Australians are in position 8 of the top 10 countries in terms of Vietnam visitor numbers. It’s no wonder since the country is so different from our own and is so welcoming to visitors.
Vietnam is a land of astonishing beauty and we’ve put together the five must-visit locations to add to your bucket list.
Sa Pa Terraced Rice Fields
The terraced rice fields of Sa Pa in the Muong Hoa Valley, Lào Cai Province must be seen to be fully appreciated. Apart from the rich golden beauty of the terraces when the rice is ready for harvest, the astounding know-how of the ancient farmers is something to marvel at. The steep, hilly topography seemed unsuitable for growing rice until the terraced method was developed.
Sapa is situated 1500 metres above sea level in the remote northwest mountains of Vietnam. It has become a busy tourist mecca in recent years so if you plan on visiting, try to do it under your own steam so you can spend some time exploring the lush surrounding landscape. Be sure to take your motion sickness medication with you as the winding road to Sa Pa could see you becoming as ‘green’ as the lush vegetation! If travelling in summer, pack a poncho and some all-weather boots as the rain could catch you out.
Bac Son Valley Agricultural Patchwork
With a generations-old culture of farming, the Bac Son Valley is a scenic dream of a place where time has stood still and the villages are even today, inhabited by descendants. Located just 160km to the northeast of Hanoi, the valley is a patchwork of paddy fields laid out between a backdrop of mountains on each side that look like green inverted cones.
Each field comes alive in a different colour according to its growth phase, harvested to coincide with consumption requirements. On a rainy day, you will be fortunate enough to see a dazzling rainbow bless the landscape, adding even more vibrant colour and relaying the message that all is well. There are day tours, homestay and self-tour opportunities in Bac Son Valley. Spend some time experiencing the local food and warm hospitality, but whatever you do, don’t forget the camera!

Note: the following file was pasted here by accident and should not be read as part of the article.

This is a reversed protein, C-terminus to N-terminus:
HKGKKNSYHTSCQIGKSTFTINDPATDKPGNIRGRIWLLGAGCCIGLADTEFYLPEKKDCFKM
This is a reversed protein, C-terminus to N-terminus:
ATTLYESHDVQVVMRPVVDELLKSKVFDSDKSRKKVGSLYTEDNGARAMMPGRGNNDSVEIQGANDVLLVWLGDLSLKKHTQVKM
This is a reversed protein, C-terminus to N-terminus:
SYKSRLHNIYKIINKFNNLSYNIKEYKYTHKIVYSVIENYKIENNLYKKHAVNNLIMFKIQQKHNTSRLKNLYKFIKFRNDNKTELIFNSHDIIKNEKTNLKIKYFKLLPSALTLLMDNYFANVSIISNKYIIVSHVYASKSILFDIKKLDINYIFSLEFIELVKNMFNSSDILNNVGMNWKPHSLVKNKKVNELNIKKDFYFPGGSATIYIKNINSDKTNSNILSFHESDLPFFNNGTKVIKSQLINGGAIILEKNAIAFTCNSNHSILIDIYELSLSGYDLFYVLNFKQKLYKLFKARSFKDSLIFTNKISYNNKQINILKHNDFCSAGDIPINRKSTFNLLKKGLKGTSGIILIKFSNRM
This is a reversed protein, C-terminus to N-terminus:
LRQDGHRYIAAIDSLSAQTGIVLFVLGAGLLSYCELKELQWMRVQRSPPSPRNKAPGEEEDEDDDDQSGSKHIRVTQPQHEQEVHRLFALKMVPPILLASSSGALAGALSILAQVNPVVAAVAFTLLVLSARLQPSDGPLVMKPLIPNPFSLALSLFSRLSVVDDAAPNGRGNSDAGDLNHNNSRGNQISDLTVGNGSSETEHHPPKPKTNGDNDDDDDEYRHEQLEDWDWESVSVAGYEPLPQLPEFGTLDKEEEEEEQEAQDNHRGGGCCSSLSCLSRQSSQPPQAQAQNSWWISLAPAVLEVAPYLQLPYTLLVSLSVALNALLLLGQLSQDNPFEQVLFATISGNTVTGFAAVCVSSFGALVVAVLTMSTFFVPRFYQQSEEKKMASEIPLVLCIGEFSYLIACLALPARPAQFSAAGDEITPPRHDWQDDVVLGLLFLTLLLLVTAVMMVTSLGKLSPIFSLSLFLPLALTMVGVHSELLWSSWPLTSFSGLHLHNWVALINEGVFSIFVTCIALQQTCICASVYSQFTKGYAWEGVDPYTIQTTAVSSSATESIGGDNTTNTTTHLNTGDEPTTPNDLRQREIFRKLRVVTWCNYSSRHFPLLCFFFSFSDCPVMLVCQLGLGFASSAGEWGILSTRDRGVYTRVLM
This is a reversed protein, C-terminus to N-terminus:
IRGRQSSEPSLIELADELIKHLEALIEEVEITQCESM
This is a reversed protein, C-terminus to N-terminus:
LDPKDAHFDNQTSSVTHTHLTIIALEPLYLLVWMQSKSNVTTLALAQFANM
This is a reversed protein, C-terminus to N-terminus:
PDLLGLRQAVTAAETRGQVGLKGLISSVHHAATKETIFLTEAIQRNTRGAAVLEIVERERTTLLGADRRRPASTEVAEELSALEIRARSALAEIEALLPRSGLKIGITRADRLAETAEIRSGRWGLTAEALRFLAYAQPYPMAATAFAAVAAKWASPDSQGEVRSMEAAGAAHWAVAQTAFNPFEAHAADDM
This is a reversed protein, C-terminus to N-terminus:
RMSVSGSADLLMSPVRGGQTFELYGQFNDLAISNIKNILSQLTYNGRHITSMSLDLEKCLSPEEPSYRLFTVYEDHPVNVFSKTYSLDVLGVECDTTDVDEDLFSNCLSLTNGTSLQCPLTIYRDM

Hoi An Lantern Festival
Every month, on the full moon and the new moon, the Hoi An lantern festival brings the streets alive with colour, sounds and aromas. The streets are closed to traffic and the usual commercial lighting is turned off to allow the candles and multi-coloured lanterns to shine at their most beautiful. Performances highlighting the ancient city’s culture and art are held to uphold traditions and to introduce visitors to the local flavour.
You can purchase cardboard lanterns containing candles to float on the river which is said to bring happiness, love and luck. Or, travel down the river in a sampan boat and you’ll see a totally different perspective of the festival from the water. Everywhere you look, your eyes will be greeted by spectacular hanging lanterns of all different colours, shapes and sizes festooning the laneways, streets and riverfront. With bands playing folk music and the sound of bamboo flutes filling the air, you will feel joyous and relaxed as you mingle with the crowds.
Pump up the volume in Nha Trang